Obviously, this is not the case for every home and every driver but it remains to illustrate the myriad of options available to those EV converts who are looking to recuperate the cost of that initial purchase.
Speaking of that initial cost, I have yet to address the fact that while the fuel and service savings sound wonderful, they are still hidden from us by that larger initial cost of buying the vehicle itself, second hand or not.
Speaking to a series of vendors, the consensus emerged that the majority of people who buy a car at all nowadays do so using finance options. The most common of these for an EV is a Personal Contract Purchase (PCP). This is essentially a long-term rental at the end of which you have the option to purchase the car.
PCP was a popular suggestion from the sellers as an accessible option for most as it is tailored to the means and circumstances of the individual customer in the same way that a mortgage is. Our friends in Durham similarly agreed that it constitutes a good hedging of bets and is a flexible way for a driver to experience their first EV.
Another option that is relatively new on the scene is the emergence of subscription options that are moulded in the image of Netflix or London’s Buzzbike. As mentioned in this Guardian article, the firm Onto will provide a Renault Zoe for £389 a month. The main difference here is that the insurance, servicing, and maintenance are all included in the monthly fee which automatically renews until you cancel. Hopefully, this is the only similarity with Netflix, and you don’t end up scrolling endlessly every day deciding which car you’re in the mood to drive before falling out with your family and just watching Friends.
Annoyingly, these deals usually impose a limit on the number of miles you can drive in the EV so make sure small print is thoroughly read if you’re making daily commutes from Barrow to Longtown.
A more contentious option that is available on some models of EV is the ability to buy the car itself while only leasing the battery. Because the battery is the most expensive part of the vehicle, this can significantly reduce the upfront cost of the car (up to £6,500 can be knocked off according to buyacar.co.uk). The battery is leased through monthly payments and will be replaced in the event it gives up the ghost.
In the opinion of the retailers and of CaEV, this is a bit of a hangover from earlier in the days of EVs when buyers weren’t sure of how long the batteries would last. Now that the batteries have significantly improved and degradation is at a far slower rate, this isn’t as useful an option as it once may have been. It involves the outright purchase of the EV on top of the monthly lease payment and, as an added wrinkle, the lease of the battery doesn’t decrease in value along with the rest of the car. So, this could end up costing more money than it saves in the long run.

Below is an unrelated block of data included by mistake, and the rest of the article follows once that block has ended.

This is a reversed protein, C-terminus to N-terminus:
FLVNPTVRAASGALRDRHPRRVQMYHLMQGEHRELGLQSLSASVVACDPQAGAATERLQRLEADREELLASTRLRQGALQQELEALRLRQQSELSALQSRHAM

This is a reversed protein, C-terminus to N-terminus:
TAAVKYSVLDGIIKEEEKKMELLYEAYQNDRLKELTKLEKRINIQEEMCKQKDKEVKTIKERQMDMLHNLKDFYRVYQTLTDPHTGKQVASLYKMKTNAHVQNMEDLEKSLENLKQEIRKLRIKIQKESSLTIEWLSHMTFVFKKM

So, as we can hopefully see from the cavalcade of considerations detailed above, the initial cost of EVs, while slightly higher than you would typically expect for similar cars on the petrol and diesel lines, immediately begin making up for that cost as soon as you leave the dealership. Looking at the fuel savings alone, if you’re savvy with your energy tariff like the Electric Van Man, the charging costs have paid for the car within six years if we use the prices provided by the two Nissan Leaf drivers above.
I didn’t even get into the fact that EVs are currently exempt from the congestion charge and road tax and thus yearly savings continue to mount everywhere you look.
Alongside numerous funding options that are available and tailored to suit most customers, the idea that EVs are just for the affluent tends to gain a few qualifying asterisks in honest conversation.
If you would like any more information on the costs of EVs, Mathew Kiziuk covered a lot that I’ve mentioned on our webinar with Charge My Street in June 2020. You can watch his 10-minute talk here.
A huge thanks to a whole host of car dealerships in Cumbria, including but not limited to Honda, Nissan, SEAT and Vauxhall as well as Classic and Electric Vehicles in Durham for correcting me on my many misconceptions.